Tin Tin's Sailing Calendar

Wednesday, 2 May 2018

Richard arrives to sail to Surinam

Richard arrived on Sunday afternoon, and on Monday 30th April we cleared out of France bound for Surinam. The muddy ebb tides the Mahury River took us swiftly along the ten miles out through the narrow dredged channel to the sea. It's very shallow along this coast and the water is full of sediment, much of it apparently carried round from the Amazon.

We soon picked up the 3 knot current heading west, and by 1400 we were approaching our evening anchorage at the three islands of Îles de Salut. Of these Ile de Diable, or Devils Island, is the best known as the place where Dreyfus was incarcerated, and from where Henri Charriere, of Papillon fame, made his escape on a sack of coconuts.

Richard and Mark on Devil's Island
We found calm water in the lee of Île Royale and picked up a mooring belonging to the Guyana Space Centre which administers these islands. Ashore we met a couple of heavily armed gendarmes from Toulouse, and then explored round the deserted penal colony buildings, eventually climbing to the top where there's an auberge in the Governor's old house.

In the grey rainy evening light everything seemed very drab, dark and despairing. However there were bright blue and yellow macaws in the coconut trees, and agoutis scampered about across the open spaces like leggy hamsters the size of fat rabbits, with a peculiarly ginger fur on their plump hindquarters. Mark even found macaques and watched one pounding a stick as if cracking open a nut or shell.

The auberge was surprisingly large with dining tables for a good hundred or so. There must be times when people flock here at the weekend to get away from Kourou. I tried the Punch Fruits Maison which would have felled a horse and certainly knocked me sideways. Pure white rum in a large glass, a hint of maracuja juice and perhaps a couple of bits of orange pulp but essentially free of fruit! Slightly stunned by this refreshment we wandered off again to look at the ruins, returning eventually somewhat more sober for our supper at the auberge, before retiring aboard Tin Tin for the night. The heavens opened and it absolutely poured with rain.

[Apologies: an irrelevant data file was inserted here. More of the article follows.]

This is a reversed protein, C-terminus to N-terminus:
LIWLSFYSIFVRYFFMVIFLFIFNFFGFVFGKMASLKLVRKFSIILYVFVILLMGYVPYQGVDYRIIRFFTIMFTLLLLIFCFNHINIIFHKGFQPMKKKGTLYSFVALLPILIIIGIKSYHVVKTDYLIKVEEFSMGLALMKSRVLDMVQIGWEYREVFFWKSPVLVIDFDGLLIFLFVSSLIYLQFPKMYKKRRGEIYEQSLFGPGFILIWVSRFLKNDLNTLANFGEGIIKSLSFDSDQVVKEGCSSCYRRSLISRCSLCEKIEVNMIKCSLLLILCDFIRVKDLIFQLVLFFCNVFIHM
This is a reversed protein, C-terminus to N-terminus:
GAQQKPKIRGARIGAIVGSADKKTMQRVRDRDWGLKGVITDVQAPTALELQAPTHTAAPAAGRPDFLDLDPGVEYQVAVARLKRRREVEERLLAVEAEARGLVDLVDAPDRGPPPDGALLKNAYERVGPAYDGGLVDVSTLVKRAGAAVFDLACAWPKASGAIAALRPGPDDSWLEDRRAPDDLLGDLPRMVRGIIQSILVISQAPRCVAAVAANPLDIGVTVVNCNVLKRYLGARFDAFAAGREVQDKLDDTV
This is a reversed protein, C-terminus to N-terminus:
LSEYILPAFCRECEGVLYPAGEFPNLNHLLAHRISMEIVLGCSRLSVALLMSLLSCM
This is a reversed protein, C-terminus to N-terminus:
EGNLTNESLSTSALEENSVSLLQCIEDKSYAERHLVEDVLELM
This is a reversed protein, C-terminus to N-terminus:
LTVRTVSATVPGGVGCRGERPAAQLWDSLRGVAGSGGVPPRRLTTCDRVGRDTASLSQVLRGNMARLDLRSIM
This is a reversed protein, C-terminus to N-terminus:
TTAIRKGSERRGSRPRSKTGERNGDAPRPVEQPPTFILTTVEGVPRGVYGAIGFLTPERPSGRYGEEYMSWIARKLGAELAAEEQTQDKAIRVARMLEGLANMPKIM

Stairway to the Penal colony
Next morning we took the dinghy across the tide rip between islands to Ile St. Jospeh. It's partly a military base, but we were able to explore the strange overgrown ruins of this notorious penal colony. Massive stone stairways and walls led up the hill through jungle to the main site at the top. A huge roofless building marked 1897-98 stood with its iron roof beams intact, with trees growing up through them, and curtains of fine roots reaching down to head height from the trees above. Tiny cells, rusting iron bars, all overgrown and crumbling, and yet in one building we met a taciturn man in army fatigues wielding a rake, and from then on we spotted rake scratches on all the paths around the island. We circumnavigated the island on foot and then, as three catamarans full of tourists arrived, we headed back to Tin Tin and set off for Surinam.

Papillon's cell
Within half an hour of putting the fishing lines out we had a respectable sized fish, just right for supper. Now it's dark and I'm on watch as we make excellent progress westwards, with the current giving us 10 knots speed over the ground much of the time.

We should be at the mouth of the Surinam River by midday and then able to use the flood tide to travel the 30 miles up river to Domburg.

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